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Many parents feel uncertain and ill-prepared when their child has completed inpatient or outpatient addiction treatment. You probably have many questions about how to best support your teen’s recovery and you may be feeling extra pressure.

We put this guide together to answer those questions. We want to give parents hope that they can find tools and supports to make their families stronger, and deal with the complex and challenging situations that parents and children experience during the days, months and years after treatment.

Unfortunately, there is very little scientific evidence for parents on how to best support their child’s recovery. All of the information you’ll find here, however, is based on well-established behavioral principles, clinical experience and related research.

Keep in mind that each parent, child and family is unique. You’ll need to take into account your family’s strengths and weaknesses, the severity of your child’s substance use and the presence of co-occurring disorders. Most families will benefit from support and other professional help after their teen finishes treatment, including family therapy.

Sometimes the situation is complex and requires the help of a skilled professional who can help you learn about the options that are best for your family. Please note that the information you’ll find here does not take the place of a health professional whom you should collaborate with to help your teen manage his or her addiction.

We hope this guide will help you figure out what might best support your recovery journey together.


What do I need to be on the look-out for after my child finishes treatment?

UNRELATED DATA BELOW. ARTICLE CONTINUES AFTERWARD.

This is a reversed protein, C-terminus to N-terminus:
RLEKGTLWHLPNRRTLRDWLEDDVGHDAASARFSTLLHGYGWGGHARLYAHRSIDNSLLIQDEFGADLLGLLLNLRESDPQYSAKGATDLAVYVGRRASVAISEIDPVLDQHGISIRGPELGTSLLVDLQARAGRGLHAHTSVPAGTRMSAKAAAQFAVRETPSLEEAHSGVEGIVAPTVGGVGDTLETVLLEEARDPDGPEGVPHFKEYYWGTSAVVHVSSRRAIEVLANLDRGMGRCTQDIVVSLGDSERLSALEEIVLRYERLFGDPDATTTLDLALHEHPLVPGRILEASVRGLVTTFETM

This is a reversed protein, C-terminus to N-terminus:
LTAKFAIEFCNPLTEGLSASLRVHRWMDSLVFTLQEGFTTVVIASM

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Drug dependent adolescents are susceptible to cravings and relapse when they are exposed to drug-related triggers such as places, people, and objects associated with their former drug use. Therefore it is important that you do whatever you can to limit exposure to these cues.

There is a wide range of recovery supports and services available to help individuals in recovery prevent relapses, get emotional support, maintain progress made in treatment, and live drug-free.

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How can I limit exposure to people, places and things associated with my child’s former drug-using life?

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In order to limit exposure, you have to stay aware of two things:

  1. Your child’s activities
  2. Social relationships – including online activities and connections

Engage in New Activities: It is important for teens to re-engage in meaningful academic or vocational pursuits after treatment. Encourage your child to get involved in new activities at school or elsewhere. Helping adolescents fill their time with healthy, rewarding, non-using behaviors and social activities can help them maintain abstinence. If possible, agree to provide the ride to and from the activity. Allow your child to try a few activities until one is found that your child likes.

Social Relationships: Help your child meet new friends through young persons’ AA meetings and community-based activities of interest. You should be aware that certain settings, like overnights with other friends, may provide an opportunity to use drugs and alcohol. Adolescents are emotionally sensitive, and relationship breakups might be particularly devastating. Keep track of moods and stress levels and how your child reacts to them. If you know that a difficult or stressful situation is ahead, communicate with your child about it and watch carefully to see how the situation is handled.